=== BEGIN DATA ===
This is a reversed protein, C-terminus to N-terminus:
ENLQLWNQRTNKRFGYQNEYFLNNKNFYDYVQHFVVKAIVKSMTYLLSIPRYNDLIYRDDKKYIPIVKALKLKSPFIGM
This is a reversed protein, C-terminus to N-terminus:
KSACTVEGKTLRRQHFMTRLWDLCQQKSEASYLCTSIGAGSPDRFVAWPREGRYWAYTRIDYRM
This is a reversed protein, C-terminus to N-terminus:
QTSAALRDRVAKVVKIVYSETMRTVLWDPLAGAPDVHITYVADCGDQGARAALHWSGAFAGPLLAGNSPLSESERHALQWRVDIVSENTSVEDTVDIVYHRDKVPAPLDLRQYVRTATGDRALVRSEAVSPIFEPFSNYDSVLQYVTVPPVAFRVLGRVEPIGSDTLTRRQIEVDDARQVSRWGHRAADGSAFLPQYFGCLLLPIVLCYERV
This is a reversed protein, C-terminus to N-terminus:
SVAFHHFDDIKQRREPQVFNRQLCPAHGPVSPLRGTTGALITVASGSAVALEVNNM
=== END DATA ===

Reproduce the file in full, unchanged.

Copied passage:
This is a reversed protein, C-terminus to N-terminus:
ENLQLWNQRTNKRFGYQNEYFLNNKNFYDYVQHFVVKAIVKSMTYLLSIPRYNDLIYRDDKKYIPIVKALKLKSPFIGM
This is a reversed protein, C-terminus to N-terminus:
KSACTVEGKTLRRQHFMTRLWDLCQQKSEASYLCTSIGAGSPDRFVAWPREGRYWAYTRIDYRM
This is a reversed protein, C-terminus to N-terminus:
QTSAALRDRVAKVVKIVYSETMRTVLWDPLAGAPDVHITYVADCGDQGARAALHWSGAFAGPLLAGNSPLSESERHALQWRVDIVSENTSVEDTVDIVYHRDKVPAPLDLRQYVRTATGDRALVRSEAVSPIFEPFSNYDSVLQYVTVPPVAFRVLGRVEPIGSDTLTRRQIEVDDARQVSRWGHRAADGSAFLPQYFGCLLLPIVLCYERV
This is a reversed protein, C-terminus to N-terminus:
SVAFHHFDDIKQRREPQVFNRQLCPAHGPVSPLRGTTGALITVASGSAVALEVNNM